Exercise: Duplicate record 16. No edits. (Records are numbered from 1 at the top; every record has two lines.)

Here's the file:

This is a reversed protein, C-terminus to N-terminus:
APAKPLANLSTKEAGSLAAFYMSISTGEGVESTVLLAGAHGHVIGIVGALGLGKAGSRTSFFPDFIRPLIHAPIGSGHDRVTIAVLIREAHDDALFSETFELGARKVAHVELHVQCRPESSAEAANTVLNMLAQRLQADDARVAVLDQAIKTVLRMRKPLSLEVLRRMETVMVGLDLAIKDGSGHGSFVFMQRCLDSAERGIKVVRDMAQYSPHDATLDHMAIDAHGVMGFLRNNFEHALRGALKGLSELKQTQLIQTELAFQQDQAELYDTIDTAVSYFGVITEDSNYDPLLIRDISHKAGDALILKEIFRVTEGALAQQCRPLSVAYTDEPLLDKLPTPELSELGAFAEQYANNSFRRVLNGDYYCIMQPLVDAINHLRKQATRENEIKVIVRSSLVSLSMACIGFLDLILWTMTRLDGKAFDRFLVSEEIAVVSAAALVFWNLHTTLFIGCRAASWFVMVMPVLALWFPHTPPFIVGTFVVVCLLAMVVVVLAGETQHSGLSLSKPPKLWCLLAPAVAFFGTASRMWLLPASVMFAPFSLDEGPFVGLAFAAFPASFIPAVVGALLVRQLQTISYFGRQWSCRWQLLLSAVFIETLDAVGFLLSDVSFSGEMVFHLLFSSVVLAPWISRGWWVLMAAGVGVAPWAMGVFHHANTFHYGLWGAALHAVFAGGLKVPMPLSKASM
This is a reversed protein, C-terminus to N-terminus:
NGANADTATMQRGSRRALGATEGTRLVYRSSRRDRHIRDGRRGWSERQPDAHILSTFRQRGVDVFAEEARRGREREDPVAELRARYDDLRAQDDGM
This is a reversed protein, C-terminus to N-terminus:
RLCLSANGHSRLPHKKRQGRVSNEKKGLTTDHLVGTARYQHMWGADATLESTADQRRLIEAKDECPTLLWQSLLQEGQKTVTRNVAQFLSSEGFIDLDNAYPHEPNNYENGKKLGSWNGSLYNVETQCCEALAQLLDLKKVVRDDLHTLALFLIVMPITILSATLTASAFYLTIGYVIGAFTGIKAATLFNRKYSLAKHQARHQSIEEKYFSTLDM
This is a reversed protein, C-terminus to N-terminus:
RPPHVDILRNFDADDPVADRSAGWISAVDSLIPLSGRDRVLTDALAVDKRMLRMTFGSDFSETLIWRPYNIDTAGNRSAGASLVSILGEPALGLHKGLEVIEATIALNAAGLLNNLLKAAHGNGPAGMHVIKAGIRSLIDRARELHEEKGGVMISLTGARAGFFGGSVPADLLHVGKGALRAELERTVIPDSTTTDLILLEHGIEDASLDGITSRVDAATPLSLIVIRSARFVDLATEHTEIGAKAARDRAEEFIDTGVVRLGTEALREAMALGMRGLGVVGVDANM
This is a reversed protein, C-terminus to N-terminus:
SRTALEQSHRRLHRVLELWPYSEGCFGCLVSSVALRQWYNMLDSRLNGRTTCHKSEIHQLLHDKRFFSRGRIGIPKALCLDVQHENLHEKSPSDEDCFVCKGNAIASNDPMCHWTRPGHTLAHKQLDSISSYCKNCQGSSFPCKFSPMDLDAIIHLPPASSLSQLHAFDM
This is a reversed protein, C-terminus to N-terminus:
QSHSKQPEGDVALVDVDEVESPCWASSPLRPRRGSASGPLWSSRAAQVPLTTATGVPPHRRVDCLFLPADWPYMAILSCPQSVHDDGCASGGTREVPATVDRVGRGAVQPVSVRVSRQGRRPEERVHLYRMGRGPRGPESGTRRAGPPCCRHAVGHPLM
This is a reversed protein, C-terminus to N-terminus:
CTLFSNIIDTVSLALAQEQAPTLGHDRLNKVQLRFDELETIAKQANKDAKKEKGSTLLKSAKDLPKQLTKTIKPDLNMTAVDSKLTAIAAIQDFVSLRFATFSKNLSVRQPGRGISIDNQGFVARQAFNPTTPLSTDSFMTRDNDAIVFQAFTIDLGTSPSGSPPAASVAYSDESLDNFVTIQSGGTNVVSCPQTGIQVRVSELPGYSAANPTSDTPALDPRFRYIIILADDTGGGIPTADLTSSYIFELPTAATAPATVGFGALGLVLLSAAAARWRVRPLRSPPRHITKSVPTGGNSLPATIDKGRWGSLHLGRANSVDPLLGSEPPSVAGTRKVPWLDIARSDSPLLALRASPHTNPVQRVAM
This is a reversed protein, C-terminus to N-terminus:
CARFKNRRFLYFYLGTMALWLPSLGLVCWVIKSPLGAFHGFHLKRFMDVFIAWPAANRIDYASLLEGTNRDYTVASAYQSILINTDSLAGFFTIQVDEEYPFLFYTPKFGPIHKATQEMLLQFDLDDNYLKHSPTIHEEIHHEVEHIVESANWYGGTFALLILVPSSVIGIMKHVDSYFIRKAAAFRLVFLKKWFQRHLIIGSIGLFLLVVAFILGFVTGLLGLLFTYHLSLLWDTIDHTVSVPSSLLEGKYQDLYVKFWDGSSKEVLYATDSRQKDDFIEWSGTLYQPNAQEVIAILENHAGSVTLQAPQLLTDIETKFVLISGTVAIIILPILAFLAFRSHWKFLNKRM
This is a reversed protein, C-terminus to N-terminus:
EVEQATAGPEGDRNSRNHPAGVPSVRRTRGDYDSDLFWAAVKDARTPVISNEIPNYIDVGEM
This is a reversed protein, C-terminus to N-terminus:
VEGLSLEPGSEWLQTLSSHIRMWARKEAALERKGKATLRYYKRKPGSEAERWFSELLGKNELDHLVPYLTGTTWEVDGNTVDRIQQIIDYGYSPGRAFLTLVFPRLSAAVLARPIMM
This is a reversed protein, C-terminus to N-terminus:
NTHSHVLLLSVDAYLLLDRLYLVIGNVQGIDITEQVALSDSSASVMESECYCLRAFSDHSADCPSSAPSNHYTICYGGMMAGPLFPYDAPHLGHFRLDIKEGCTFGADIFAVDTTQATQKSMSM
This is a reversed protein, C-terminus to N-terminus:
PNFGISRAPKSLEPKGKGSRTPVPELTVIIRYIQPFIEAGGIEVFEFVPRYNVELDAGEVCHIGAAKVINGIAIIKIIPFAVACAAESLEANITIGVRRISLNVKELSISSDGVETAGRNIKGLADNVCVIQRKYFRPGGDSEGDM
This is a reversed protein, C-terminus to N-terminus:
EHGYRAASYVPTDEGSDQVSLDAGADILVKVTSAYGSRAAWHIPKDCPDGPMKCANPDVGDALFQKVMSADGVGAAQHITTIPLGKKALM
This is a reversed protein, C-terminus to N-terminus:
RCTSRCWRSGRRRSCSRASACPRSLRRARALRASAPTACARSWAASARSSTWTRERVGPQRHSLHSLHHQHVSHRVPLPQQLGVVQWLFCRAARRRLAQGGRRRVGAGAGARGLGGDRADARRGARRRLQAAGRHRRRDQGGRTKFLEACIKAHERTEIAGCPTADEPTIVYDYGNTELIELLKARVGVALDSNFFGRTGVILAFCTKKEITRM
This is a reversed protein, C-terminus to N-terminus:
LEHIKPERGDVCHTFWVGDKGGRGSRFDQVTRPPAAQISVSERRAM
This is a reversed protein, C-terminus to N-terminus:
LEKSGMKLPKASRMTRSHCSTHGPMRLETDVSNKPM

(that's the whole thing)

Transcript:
This is a reversed protein, C-terminus to N-terminus:
LEKSGMKLPKASRMTRSHCSTHGPMRLETDVSNKPM